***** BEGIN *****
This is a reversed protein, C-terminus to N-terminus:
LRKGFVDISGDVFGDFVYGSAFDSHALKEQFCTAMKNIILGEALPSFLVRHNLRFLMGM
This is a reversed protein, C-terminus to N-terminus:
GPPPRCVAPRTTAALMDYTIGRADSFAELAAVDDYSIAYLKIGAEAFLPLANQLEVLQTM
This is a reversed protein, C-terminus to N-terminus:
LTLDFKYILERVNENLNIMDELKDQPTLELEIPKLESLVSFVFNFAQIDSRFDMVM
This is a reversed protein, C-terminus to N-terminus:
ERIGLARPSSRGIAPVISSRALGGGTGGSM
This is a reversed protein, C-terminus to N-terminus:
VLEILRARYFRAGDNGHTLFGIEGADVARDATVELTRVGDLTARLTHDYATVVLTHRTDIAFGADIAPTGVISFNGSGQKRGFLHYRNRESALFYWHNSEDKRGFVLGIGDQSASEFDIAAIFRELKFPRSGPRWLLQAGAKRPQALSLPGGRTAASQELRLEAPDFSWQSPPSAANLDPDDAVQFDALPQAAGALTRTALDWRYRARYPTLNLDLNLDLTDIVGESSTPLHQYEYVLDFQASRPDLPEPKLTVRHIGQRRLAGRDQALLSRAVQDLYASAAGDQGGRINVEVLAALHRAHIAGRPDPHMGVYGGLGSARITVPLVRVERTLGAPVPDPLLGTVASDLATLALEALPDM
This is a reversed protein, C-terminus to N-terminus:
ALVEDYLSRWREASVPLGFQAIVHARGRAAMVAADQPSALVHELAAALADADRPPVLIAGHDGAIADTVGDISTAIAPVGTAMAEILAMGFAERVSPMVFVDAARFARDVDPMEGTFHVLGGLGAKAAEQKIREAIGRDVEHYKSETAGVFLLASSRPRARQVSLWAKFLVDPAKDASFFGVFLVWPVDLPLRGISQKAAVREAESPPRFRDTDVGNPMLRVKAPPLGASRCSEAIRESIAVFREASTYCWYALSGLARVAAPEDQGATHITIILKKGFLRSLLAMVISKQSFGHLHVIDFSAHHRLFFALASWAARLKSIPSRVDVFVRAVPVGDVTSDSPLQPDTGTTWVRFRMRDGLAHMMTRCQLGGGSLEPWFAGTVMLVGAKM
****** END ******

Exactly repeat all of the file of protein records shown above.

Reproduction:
This is a reversed protein, C-terminus to N-terminus:
LRKGFVDISGDVFGDFVYGSAFDSHALKEQFCTAMKNIILGEALPSFLVRHNLRFLMGM
This is a reversed protein, C-terminus to N-terminus:
GPPPRCVAPRTTAALMDYTIGRADSFAELAAVDDYSIAYLKIGAEAFLPLANQLEVLQTM
This is a reversed protein, C-terminus to N-terminus:
LTLDFKYILERVNENLNIMDELKDQPTLELEIPKLESLVSFVFNFAQIDSRFDMVM
This is a reversed protein, C-terminus to N-terminus:
ERIGLARPSSRGIAPVISSRALGGGTGGSM
This is a reversed protein, C-terminus to N-terminus:
VLEILRARYFRAGDNGHTLFGIEGADVARDATVELTRVGDLTARLTHDYATVVLTHRTDIAFGADIAPTGVISFNGSGQKRGFLHYRNRESALFYWHNSEDKRGFVLGIGDQSASEFDIAAIFRELKFPRSGPRWLLQAGAKRPQALSLPGGRTAASQELRLEAPDFSWQSPPSAANLDPDDAVQFDALPQAAGALTRTALDWRYRARYPTLNLDLNLDLTDIVGESSTPLHQYEYVLDFQASRPDLPEPKLTVRHIGQRRLAGRDQALLSRAVQDLYASAAGDQGGRINVEVLAALHRAHIAGRPDPHMGVYGGLGSARITVPLVRVERTLGAPVPDPLLGTVASDLATLALEALPDM
This is a reversed protein, C-terminus to N-terminus:
ALVEDYLSRWREASVPLGFQAIVHARGRAAMVAADQPSALVHELAAALADADRPPVLIAGHDGAIADTVGDISTAIAPVGTAMAEILAMGFAERVSPMVFVDAARFARDVDPMEGTFHVLGGLGAKAAEQKIREAIGRDVEHYKSETAGVFLLASSRPRARQVSLWAKFLVDPAKDASFFGVFLVWPVDLPLRGISQKAAVREAESPPRFRDTDVGNPMLRVKAPPLGASRCSEAIRESIAVFREASTYCWYALSGLARVAAPEDQGATHITIILKKGFLRSLLAMVISKQSFGHLHVIDFSAHHRLFFALASWAARLKSIPSRVDVFVRAVPVGDVTSDSPLQPDTGTTWVRFRMRDGLAHMMTRCQLGGGSLEPWFAGTVMLVGAKM